We wrote about 4 Sisters Kabob and Curry’s new restaurant a few months ago when they were first starting out selling their Pakistani and Indian food from their newly acquired food truck. Since then, they have been busily building a broad and devoted following. They were even exploring locations for a sit-down restaurant.
And then Covid-19 hit.
Unlike many other restaurants, 4 Sister was already a carry-out service. They were already delivering to the Easton community, so you would think that little would change for them. But, in a Facebook post a couple of days, Andleeb Khan, one of the four sisters, asked for help. But not the kind you’d expect.
I wanted to let our community know that if there is anyone in need of food, please stop by and grab a platter from us at 600 Dover Road, Easton MD, 21601. We know everyone in the community wants to help local businesses like ours, but today we want to help the community. We are just doing this because, at the end of the day, money is not everything; humanity is something, as well. This is something I learned from my mom. Please, if anyone that sees my post and knows anyone in need, please send them our way we would love to help.
The thing is, this was nothing new. “If anyone came to us looking for food, we always made sure they had some,” said Khan. They went public with their request for a couple of reasons. The first was the realization that the closing of schools were having real consequences to those who were dependent on school meal programs. The second reason was Shahida Perveen, the mother of the four sisters and the culinary artist of the restaurant, who couldn’t sit back and do nothing. The family agreed. “We told her,” says Khan, “if you feel that this is what’s going to help you feel better with all this craziness happening, then we’re behind you.”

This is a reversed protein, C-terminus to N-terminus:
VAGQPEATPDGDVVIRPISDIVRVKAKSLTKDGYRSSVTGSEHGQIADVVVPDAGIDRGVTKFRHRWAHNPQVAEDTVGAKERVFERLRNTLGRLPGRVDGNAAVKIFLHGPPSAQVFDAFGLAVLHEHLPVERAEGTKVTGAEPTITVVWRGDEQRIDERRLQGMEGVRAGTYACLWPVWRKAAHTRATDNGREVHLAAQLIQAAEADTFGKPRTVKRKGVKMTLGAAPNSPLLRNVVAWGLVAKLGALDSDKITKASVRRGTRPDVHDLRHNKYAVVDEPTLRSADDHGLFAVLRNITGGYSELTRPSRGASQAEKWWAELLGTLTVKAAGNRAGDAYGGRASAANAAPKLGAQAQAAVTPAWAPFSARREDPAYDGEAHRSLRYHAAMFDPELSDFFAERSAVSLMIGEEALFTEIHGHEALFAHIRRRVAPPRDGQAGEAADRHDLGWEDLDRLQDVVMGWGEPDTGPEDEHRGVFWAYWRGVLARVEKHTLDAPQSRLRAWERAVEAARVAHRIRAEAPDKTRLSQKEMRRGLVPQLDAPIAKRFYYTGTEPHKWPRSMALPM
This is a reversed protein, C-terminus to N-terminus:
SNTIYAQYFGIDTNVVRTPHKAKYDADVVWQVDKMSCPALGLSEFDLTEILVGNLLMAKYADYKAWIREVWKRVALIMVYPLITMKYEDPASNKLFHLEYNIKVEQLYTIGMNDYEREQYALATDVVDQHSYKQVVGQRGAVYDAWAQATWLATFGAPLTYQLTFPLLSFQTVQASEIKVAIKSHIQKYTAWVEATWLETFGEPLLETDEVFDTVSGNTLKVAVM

The word has gotten out. Yesterday, their first customer of the day told them her family was going through a really tough time. She left with a platter of food. “It made all of us feel so good that we were able to do something,” said Khan.
In a way, it’s giving back. Three months ago when the truck’s water pump was stolen, they got some unexpected help. Khan remembers: “When the community found out, people stopped by and ordered food from us and donated money to help us get a new pump. It was such a blessing for us in our time of need, and that’s something we will always remember.”
The family has decided to dedicate every Thursday as a ‘Day of Giving.’ “But if there is someone in need Tuesday or a Wednesday, they’re more than welcome to stop by, anytime during our opening hours, and we’re more than happy to give them anything we can afford to give them. It doesn’t have to be a Thursday, but that’s the day we’ll be set up to handle the needs of the community. We don’t need to know anything else, just tell us you need it.”
The family is aware but doesn’t dwell on the possibility that some may try to take advantage of their kindness, and while it is unclear how long they can extend their generosity, they are committed to meeting as many needs as possible for the foreseeable future. “It’s like this,” sums up Khan, “we’re lucky that God has given us so much. He’s given us all this opportunity to give back, and we will.”